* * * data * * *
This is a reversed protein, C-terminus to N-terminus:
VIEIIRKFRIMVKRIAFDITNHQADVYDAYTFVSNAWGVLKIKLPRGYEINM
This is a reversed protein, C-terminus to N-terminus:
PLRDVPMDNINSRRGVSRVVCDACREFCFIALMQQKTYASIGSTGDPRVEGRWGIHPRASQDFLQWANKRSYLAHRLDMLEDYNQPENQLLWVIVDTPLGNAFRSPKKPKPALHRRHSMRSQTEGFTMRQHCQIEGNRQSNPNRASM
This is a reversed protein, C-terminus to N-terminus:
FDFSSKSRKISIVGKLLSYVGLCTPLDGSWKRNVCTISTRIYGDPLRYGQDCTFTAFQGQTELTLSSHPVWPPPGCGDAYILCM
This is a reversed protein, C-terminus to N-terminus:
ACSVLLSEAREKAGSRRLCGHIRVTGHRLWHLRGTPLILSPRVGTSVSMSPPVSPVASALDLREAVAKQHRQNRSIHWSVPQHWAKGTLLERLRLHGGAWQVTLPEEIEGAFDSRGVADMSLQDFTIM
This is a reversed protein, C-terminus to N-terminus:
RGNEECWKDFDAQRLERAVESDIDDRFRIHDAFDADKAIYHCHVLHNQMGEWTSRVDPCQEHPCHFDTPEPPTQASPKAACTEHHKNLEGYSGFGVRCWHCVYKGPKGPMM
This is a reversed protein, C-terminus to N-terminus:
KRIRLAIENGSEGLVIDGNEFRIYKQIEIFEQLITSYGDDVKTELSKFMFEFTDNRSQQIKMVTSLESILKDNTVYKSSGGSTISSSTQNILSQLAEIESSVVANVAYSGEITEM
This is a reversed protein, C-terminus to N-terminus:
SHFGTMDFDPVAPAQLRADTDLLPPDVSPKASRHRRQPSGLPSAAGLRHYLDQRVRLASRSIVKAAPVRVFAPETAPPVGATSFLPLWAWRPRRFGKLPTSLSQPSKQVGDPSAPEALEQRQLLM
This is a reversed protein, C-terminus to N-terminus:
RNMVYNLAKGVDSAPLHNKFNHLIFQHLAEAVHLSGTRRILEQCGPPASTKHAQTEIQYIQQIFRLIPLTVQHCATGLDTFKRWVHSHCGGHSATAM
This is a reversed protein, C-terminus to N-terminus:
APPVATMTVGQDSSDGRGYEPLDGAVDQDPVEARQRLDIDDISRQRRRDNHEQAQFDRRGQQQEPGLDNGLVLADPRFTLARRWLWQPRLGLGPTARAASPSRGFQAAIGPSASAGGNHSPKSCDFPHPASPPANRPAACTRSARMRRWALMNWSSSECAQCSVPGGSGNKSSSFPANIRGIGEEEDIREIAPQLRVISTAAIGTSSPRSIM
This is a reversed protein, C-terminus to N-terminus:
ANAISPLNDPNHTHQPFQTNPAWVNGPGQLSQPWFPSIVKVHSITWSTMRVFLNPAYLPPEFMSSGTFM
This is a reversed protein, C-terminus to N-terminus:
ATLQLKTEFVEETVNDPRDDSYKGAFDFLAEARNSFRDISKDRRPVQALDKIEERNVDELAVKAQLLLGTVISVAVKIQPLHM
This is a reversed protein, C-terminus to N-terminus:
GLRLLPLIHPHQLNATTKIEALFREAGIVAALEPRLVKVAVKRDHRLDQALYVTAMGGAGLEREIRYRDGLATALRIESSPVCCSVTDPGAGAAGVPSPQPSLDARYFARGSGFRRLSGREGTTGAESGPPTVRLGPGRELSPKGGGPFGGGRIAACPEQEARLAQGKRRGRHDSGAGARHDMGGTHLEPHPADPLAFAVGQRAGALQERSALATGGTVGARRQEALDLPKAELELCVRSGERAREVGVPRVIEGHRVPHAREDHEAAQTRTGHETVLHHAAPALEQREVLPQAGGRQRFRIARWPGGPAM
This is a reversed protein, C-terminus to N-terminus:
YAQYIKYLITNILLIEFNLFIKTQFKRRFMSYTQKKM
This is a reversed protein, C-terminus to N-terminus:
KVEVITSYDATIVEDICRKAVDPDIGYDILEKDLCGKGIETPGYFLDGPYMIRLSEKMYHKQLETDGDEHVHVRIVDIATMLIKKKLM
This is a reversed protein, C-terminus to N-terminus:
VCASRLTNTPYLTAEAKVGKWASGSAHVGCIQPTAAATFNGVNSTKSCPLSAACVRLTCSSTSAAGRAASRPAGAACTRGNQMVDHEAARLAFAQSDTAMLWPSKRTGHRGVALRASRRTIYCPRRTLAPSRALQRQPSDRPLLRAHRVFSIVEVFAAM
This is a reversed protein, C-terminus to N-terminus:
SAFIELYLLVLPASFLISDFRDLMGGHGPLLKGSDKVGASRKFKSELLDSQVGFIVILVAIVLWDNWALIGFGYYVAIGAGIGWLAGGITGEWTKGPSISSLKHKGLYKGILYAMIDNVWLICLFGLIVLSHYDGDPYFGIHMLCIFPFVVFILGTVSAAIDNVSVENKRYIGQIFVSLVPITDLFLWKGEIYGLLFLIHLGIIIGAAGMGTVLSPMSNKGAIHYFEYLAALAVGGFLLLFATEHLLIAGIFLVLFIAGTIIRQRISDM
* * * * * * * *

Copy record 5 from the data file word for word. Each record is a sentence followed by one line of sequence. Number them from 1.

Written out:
This is a reversed protein, C-terminus to N-terminus:
RGNEECWKDFDAQRLERAVESDIDDRFRIHDAFDADKAIYHCHVLHNQMGEWTSRVDPCQEHPCHFDTPEPPTQASPKAACTEHHKNLEGYSGFGVRCWHCVYKGPKGPMM